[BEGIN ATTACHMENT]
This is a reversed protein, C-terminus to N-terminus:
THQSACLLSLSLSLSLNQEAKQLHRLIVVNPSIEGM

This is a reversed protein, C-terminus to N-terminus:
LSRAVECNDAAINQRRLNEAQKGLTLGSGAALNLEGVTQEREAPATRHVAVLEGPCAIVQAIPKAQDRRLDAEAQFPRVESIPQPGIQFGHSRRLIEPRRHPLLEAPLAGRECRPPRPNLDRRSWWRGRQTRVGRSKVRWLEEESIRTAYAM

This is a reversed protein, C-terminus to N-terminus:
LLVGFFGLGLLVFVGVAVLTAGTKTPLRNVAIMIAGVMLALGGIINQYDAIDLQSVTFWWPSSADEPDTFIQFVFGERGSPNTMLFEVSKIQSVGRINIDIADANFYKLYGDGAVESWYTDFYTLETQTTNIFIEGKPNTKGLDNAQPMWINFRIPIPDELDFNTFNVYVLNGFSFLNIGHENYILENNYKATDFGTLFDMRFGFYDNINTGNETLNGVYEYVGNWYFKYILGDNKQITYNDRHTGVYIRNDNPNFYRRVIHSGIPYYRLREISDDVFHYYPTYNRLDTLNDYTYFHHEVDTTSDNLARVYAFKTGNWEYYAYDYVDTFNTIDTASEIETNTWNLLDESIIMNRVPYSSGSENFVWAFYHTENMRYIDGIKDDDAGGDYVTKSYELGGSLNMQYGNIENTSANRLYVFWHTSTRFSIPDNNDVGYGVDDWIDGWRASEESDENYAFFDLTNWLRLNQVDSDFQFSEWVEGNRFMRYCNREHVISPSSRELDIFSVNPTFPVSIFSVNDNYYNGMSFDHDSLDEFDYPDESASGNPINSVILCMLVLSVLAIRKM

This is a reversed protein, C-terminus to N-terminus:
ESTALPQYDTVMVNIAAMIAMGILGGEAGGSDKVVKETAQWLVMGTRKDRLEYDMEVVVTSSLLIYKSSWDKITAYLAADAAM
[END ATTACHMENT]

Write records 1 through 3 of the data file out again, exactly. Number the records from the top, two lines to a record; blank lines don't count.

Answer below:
This is a reversed protein, C-terminus to N-terminus:
THQSACLLSLSLSLSLNQEAKQLHRLIVVNPSIEGM

This is a reversed protein, C-terminus to N-terminus:
LSRAVECNDAAINQRRLNEAQKGLTLGSGAALNLEGVTQEREAPATRHVAVLEGPCAIVQAIPKAQDRRLDAEAQFPRVESIPQPGIQFGHSRRLIEPRRHPLLEAPLAGRECRPPRPNLDRRSWWRGRQTRVGRSKVRWLEEESIRTAYAM

This is a reversed protein, C-terminus to N-terminus:
LLVGFFGLGLLVFVGVAVLTAGTKTPLRNVAIMIAGVMLALGGIINQYDAIDLQSVTFWWPSSADEPDTFIQFVFGERGSPNTMLFEVSKIQSVGRINIDIADANFYKLYGDGAVESWYTDFYTLETQTTNIFIEGKPNTKGLDNAQPMWINFRIPIPDELDFNTFNVYVLNGFSFLNIGHENYILENNYKATDFGTLFDMRFGFYDNINTGNETLNGVYEYVGNWYFKYILGDNKQITYNDRHTGVYIRNDNPNFYRRVIHSGIPYYRLREISDDVFHYYPTYNRLDTLNDYTYFHHEVDTTSDNLARVYAFKTGNWEYYAYDYVDTFNTIDTASEIETNTWNLLDESIIMNRVPYSSGSENFVWAFYHTENMRYIDGIKDDDAGGDYVTKSYELGGSLNMQYGNIENTSANRLYVFWHTSTRFSIPDNNDVGYGVDDWIDGWRASEESDENYAFFDLTNWLRLNQVDSDFQFSEWVEGNRFMRYCNREHVISPSSRELDIFSVNPTFPVSIFSVNDNYYNGMSFDHDSLDEFDYPDESASGNPINSVILCMLVLSVLAIRKM